Case of the Month
A 41-year-old female presented with an 8.2x4.2 cm left anterior mediastinal mass incidentally detected via computed tomography. She reported some mild night sweats, but no fever or weight loss. Serum beta human chorionic gonadotropin was negative, making germ cell tumors less likely. Follow-up alpha-fetoprotein and anti-acetylcholine receptor antibody were also negative. Fine-needle aspiration revealed benign ciliated epithelioid cells. CT-guided biopsy revealed fragments of ciliated epithelium lining fibrous tissue and cystic contents as demonstrated in the histologic figures below.
What is the most likely diagnosis?
a. Branchial cleft cyst
b. Mature cystic teratoma
d. Metastatic cystic squamous cell carcinoma
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Answer to October's Case of the Month.
E. Trypanosoma cruzi
This patient has megacolon of Chagas disease (CD), which is caused by the flagellate protozoan T. cruzi. Chronic infectious megacolon is found in approximately 20 percent of CD patients. The above case had a descriptive pathological diagnosis of fibrosis of the lamina propria, congested blood vessels, hyperganglionosis, neurotization of submucosal and myenteric plexus, and hypertrophy of the muscularis propria. Though this specimen did not show histological changes pathognomonic of CD, its diagnosis can be inferred from the clinicopathologic data and the serologic studies performed prior to surgery. Patients with CD may also develop megaesophagus and many have signs of chronic progressive Chagas cardiomyopathy. Chagas disease is endemic in parts of Brazil, most notably in the states along the Atlantic coast in the east and in the south and southwest regions of the country.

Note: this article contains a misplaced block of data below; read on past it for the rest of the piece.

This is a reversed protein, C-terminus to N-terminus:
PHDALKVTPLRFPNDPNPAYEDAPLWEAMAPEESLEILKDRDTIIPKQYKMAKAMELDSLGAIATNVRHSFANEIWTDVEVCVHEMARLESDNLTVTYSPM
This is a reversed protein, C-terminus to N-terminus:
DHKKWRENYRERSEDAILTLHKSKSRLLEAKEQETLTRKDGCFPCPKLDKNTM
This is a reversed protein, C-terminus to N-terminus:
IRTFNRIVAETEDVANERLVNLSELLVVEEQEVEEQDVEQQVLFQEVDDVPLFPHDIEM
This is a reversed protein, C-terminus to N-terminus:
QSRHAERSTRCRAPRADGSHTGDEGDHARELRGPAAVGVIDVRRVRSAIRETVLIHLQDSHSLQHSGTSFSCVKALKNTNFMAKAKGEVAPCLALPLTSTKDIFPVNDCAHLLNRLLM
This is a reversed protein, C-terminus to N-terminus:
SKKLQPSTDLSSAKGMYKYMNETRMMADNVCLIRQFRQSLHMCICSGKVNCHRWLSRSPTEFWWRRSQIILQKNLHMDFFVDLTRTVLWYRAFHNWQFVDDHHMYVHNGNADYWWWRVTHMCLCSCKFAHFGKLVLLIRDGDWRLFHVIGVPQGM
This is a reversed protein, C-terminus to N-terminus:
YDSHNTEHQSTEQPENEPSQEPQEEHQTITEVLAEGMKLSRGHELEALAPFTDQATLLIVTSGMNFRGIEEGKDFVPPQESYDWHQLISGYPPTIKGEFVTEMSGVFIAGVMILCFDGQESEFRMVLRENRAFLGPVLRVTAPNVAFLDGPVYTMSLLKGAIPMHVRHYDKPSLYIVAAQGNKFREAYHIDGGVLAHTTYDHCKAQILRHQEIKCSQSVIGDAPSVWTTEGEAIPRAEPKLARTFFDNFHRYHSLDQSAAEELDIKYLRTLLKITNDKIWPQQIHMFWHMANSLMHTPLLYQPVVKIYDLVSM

Submitted by Deilson Elgui de Oliveira, Associate Professor of Pathology at UNESP, Faculdade de Medicina de Botucatu, Brazil.